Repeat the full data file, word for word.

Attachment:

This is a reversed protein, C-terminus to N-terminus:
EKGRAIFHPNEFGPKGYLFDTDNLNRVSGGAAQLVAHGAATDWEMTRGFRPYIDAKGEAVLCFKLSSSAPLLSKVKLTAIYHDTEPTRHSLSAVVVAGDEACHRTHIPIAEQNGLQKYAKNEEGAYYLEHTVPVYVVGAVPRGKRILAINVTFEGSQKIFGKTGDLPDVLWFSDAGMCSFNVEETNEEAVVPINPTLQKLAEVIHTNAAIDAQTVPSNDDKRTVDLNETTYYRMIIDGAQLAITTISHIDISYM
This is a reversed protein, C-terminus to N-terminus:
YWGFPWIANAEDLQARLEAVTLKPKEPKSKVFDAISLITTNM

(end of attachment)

This is a reversed protein, C-terminus to N-terminus:
EKGRAIFHPNEFGPKGYLFDTDNLNRVSGGAAQLVAHGAATDWEMTRGFRPYIDAKGEAVLCFKLSSSAPLLSKVKLTAIYHDTEPTRHSLSAVVVAGDEACHRTHIPIAEQNGLQKYAKNEEGAYYLEHTVPVYVVGAVPRGKRILAINVTFEGSQKIFGKTGDLPDVLWFSDAGMCSFNVEETNEEAVVPINPTLQKLAEVIHTNAAIDAQTVPSNDDKRTVDLNETTYYRMIIDGAQLAITTISHIDISYM
This is a reversed protein, C-terminus to N-terminus:
YWGFPWIANAEDLQARLEAVTLKPKEPKSKVFDAISLITTNM